Paul and I recently had the good fortune to eat at The French Laundry! For those of you who know me — you know I LOVE to eat. Almost as much as I love to sleep.
Getting the last minute reservation was total dumb luck. I called two days before we were heading to Napa and got the rezzie 30 hours before we showed up to eat. The meal was so many things — intimidating, exhilarating, scrumptious, tiring, spendy, inspiring — in sum, a foodie and chef whore’s wet dream. I was in hog heaven!
Never one to disappoint my readers, I took a million pictures — just like a proper tourist should. I didn’t care that I looked like a fool — this is a meal that should be fawned over. You should revel in the art that Thomas Keller has created. Allow me to take you on a photo journey of our evening:
The obligatory bathroom selfie — what? It’s NOT obligatory? Harumpf to you!
Roped Paul into a selfie. His expression is priceless!
This post is entitled “Beyond the blue door” because the French Laundry’s front door is blue. I’m super clever, right? Little known fact (well, not so little) is that the restaurant used to be an actual french laundry — hence the name.
The blue door
In a nod to it’s old laundering days, every napkin has a cute clothespin on it. Yes, we stole ours. Please, do you think we’re rookies at this game?
The clothespin nod
There were two tasting menus offered, one veggie, one not. Normally I don’t eat a ton of meat (read: no rabbit, duck, lamb or red meat) — but I made an exception for this meal. I’ve included pics of both menus for you. Check out the second line from the top — our menus were personalized and said “Andrea kicked cancer’s ass”. I mean, come on. Attention to detail anyone?
Tasting Menu #1
Tasting menu #2
Don’t worry if you can’t read the menu — I’ll write everything out for you below. Here we go……..
OK, I’ve already lied to you — I don’t quite remember all the details of our amuse bouche. The first was a salmon ice cream come with caviar. The second was some sort of delectable cheese puff. Honestly, the ice cream cone thingie was one of the highlights of the meal for me. AH-maze.
The amuse bouche
The second amuse
Oysters and Pearls: “Sabayon” of pearl tapioca with island creek oysters and white sturgeon caviar. Perfect way to begin the meal — this was the perfect balance of rich and light — if that’s even possible!
Oysters and Pearls
Slow-Roasted Garden Beets: Silverado trail strawberries, celery branch, pearson farms pecans, miner’s lettuce and black winter truffle “coulis”. Another fan favorite over here. I love me a salad — and that this one was all locally sourced, made my heart sing.
Our waiter told us this next one was chef’s attempt to to take us all back to childhood.
Peas and Carrots: Sauted fillet of pacific yellowtail, english peas, nantes carrots, pea tendrils and sweet carrot emulsion.
Peas and Carrots
Clearly, I hated this one:
hated it 🙂
Herb Roasted Pacific Abalone: Sacramento delta asparagus, arrowleaf spinach “panade,” satsuma mandarins, garden turnips and applewood-smoked bacon. (Neither of us really cared for the abalone — too chewy for me — but everything else was awesome).
Next up — Thanksgiving on a plate. By far, one of the best dishes I’ve ever consumed in my life.
Four Story Hills Farm Poularde: Black mission fig jam, Garden cauliflower, cipollini onions and sicilian pistachio vinaigrette.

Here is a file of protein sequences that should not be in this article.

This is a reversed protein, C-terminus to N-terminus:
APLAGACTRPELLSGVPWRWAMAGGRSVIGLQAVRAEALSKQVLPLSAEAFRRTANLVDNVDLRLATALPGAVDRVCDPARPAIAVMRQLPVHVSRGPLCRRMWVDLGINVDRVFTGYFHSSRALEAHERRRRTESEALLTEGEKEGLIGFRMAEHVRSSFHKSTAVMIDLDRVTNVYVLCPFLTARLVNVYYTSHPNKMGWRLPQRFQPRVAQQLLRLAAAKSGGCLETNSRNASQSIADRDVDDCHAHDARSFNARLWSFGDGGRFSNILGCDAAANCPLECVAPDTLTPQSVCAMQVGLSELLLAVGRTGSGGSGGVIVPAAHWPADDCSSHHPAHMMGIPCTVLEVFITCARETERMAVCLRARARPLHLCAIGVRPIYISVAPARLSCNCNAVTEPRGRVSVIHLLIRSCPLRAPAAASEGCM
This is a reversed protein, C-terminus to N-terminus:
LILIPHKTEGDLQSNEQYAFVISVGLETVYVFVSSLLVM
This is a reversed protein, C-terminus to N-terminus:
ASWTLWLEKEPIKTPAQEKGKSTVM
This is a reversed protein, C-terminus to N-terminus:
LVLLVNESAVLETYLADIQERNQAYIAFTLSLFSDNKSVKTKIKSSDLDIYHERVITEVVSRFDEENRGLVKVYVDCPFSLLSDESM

Thanksgiving – and boy did I ever give thanks
This next course is where Paul and I diverge. I went with the tasting menu lamb — but Paul upgraded to the Wagyu. I read somewhere that the wagyu served at the french laundry is grown and slaughtered specifically for this restaurant only. Who knows if that’s actually true or not. Paul said it melted like butter. I didn’t love the lamb — since I don’t really eat lamb. So Paul got a double course on this one!
Elysian Fields Farm Lamb Rib-Eye: Garden broccoli, caramelized green garlic, polenta “croutons” and “creme de morilles”.
Charcoal-Grilled Japanese Wagyu: Yukon gold potate “rosti,” black trumpet mushrooms, garden radishes, hearts of romaine lettuce, lava bean and “sauce bordelaise”.
“Soumaintrain”: Garden sunchokes, brown butter “beignet,” royal blenheim apricots, sunflower seeds and red russian kale. Yumm-o
Finally, we’re at course No. 8 — the dessert course (if you include the amuse, it’s really course No. 10). They give up on writing all this stuff out on the menu at this point b/c dessert is about 5 courses in and of itself. Died!
“Assortment of Desserts” Fruit, ice cream, chocolate and candies.
Oh, I forgot to mention the bread! I didn’t take any pictures of it — but we were given two small plates of fancy butter to go with our bread. One was from Vermont and the other was local (I think). One was saltier than the other — and both were divine.
Alrighty, so 3 hours later, we finished eating. It was after midnight and we were the last patrons in the restaurant. By now, we’ve befriended our waiter, and we’re having a good ‘ole time. So I pull yet another touristy/foodie move and ask for a tour of the kitchen. I read that you can totally do this. Our waiter was happy to oblige. We didn’t get to see any action as service was over and the kitchen was gleaming. We did see chef (not Thomas Keller though) prepping his team for the next day. They were all gathered round the expediting table (died!). Also our waiter confirmed that it is indeed true that there is CCTV to Per Se in the kitchen. How F’ing cool is that?
I asked our waiter if a ton of people try to stage at FL — he said yes, but that they don’t really take anybody — some sort of liability issue. I was sort of drunk by this point — so I don’t fully recall what he said. But wanted to include the tidbit for the other foodies out there. I tried to ask all the questions we wonder about!
Woosh. I am absolutely beat after writing this post. Hope you enjoyed it and hope each of you get the opportunity to eat at French Laundry once in your life!